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Florida, like some other states, allow unscrupulous employers to present noncompete agreements to existing employees and say, "Sign or be fired." What does the employee get for agreeing not to work for a competitor for a year or two? Continued employment. That's it. The effects of this can be pretty devastating. Say you left your job for a better opportunity. You start the new job and then, whammo! You have to agree not to work in your industry for 2 years, all your contacts belong to the new employer, and they can fire you a week after you sign. Fair? Heck no. Legal? Yes, in most states. However, there are some states that just say no to allowing continued employment to be the sole consideration for a noncompete agreement. Last week I talked about some states that even require advance notice, prior to employment, of the noncompete. This week I'll talk about those states that don't allow employers to demand a signature without some real consideration. Hawaii, Kentucky, Minnesota, Montana, New Hampshire, North Carolina, Oregon, Pennsylvania, South Carolina, Texas, Virginia, Washington, West Virginia, Wisconsin, Wyoming say that continued employment alone is not sufficient consideration for a noncompete or nonsolicitation agreement. In those states, employers must offer something extra, like specialized training, a promotion, a raise, a change to non-at-will status or other consideration for the noncompete or nonsolicitation agreement. In Illinois, employees must be employed at least two years for continued employment to be valid consideration for a noncompete agreement. There's a pending case in Wisconsin that will decide the issue. In Alaska the issue is still undecided. As you can see, state law varies wildly (and it changes constantly). Talk to a lawyer who handles employee-side employment law in your state to find out whether or not your noncompete agreement is enforceable. If your state is one of those that allows employers to walk in one day and demand a signature upon pain of firing, maybe it's time to talk to your state legislators about why they aren't protecting employees in your state.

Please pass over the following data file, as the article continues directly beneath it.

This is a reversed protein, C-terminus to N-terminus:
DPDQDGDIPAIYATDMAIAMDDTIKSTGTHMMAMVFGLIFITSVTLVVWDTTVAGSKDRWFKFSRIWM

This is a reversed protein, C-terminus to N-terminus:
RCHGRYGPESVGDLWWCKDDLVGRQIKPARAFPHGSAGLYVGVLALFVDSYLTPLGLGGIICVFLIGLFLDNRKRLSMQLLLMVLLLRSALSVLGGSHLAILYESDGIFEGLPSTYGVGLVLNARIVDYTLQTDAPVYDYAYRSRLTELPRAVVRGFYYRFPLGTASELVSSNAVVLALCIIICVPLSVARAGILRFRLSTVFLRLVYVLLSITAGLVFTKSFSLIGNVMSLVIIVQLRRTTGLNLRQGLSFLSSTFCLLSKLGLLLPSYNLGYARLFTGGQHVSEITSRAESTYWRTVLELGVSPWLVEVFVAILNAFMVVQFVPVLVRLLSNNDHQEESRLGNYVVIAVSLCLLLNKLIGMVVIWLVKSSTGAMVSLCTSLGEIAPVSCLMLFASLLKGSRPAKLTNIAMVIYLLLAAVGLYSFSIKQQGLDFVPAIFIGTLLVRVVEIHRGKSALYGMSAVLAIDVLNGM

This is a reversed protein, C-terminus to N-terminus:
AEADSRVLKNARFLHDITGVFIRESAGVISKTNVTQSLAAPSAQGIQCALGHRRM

See more employment law posts on Donna Ballman's blog, Screw You Guys, I'm Going Home.
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